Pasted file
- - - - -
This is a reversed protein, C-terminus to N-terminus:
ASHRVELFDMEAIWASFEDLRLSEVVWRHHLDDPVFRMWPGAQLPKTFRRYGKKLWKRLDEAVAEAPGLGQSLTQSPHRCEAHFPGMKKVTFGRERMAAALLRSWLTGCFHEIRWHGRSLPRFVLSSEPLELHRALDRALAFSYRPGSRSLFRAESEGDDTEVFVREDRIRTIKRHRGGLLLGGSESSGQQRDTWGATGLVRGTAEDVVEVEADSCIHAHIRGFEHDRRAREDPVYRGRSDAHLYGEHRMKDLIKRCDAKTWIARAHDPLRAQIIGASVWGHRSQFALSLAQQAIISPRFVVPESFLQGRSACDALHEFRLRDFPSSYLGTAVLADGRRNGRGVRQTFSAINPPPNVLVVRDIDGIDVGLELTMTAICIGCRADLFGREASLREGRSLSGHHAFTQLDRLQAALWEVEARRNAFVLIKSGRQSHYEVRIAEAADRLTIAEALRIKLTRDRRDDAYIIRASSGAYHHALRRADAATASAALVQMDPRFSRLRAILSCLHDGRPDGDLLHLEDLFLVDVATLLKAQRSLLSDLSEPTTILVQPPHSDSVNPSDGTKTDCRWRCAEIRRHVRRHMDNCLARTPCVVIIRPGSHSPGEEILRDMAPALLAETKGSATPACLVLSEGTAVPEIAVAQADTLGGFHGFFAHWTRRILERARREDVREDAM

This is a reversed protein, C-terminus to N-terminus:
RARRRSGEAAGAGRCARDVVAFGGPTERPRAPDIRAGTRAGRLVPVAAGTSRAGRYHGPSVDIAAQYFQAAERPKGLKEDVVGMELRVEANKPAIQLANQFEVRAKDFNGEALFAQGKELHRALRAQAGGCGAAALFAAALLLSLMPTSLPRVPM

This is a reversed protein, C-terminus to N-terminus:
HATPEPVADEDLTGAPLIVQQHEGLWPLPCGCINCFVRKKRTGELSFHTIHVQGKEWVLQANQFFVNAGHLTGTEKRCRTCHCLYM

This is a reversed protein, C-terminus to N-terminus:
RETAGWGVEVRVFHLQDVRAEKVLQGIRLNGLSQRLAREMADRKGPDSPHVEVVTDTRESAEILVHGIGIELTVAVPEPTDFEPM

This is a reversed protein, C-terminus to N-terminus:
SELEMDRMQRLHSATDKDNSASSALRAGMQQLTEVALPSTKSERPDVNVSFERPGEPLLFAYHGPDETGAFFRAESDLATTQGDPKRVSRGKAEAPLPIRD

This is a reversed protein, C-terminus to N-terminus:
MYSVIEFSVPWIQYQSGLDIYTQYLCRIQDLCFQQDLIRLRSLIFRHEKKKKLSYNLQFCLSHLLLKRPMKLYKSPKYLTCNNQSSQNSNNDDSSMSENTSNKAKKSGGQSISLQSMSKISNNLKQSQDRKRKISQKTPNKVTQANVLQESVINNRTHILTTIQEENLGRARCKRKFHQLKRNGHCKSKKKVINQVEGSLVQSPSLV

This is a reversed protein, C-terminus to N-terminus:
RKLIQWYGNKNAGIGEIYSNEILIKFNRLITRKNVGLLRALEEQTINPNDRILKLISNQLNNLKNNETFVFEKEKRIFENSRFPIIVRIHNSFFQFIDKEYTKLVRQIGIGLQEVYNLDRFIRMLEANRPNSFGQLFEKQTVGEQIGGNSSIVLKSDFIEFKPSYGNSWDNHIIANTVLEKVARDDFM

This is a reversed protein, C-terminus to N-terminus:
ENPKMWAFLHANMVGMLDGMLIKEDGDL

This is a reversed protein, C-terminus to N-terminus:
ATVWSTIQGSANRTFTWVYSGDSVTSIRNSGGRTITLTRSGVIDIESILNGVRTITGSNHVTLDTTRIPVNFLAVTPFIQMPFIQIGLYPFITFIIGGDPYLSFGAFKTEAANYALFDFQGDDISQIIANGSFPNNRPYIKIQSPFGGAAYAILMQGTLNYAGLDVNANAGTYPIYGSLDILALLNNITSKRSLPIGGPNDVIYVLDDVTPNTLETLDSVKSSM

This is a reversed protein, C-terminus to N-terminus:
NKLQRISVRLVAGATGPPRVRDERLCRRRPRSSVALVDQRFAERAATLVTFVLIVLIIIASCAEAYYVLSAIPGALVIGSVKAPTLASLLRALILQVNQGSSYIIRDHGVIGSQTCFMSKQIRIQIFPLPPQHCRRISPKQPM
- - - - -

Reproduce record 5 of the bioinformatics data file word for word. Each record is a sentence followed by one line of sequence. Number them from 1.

This is a reversed protein, C-terminus to N-terminus:
SELEMDRMQRLHSATDKDNSASSALRAGMQQLTEVALPSTKSERPDVNVSFERPGEPLLFAYHGPDETGAFFRAESDLATTQGDPKRVSRGKAEAPLPIRD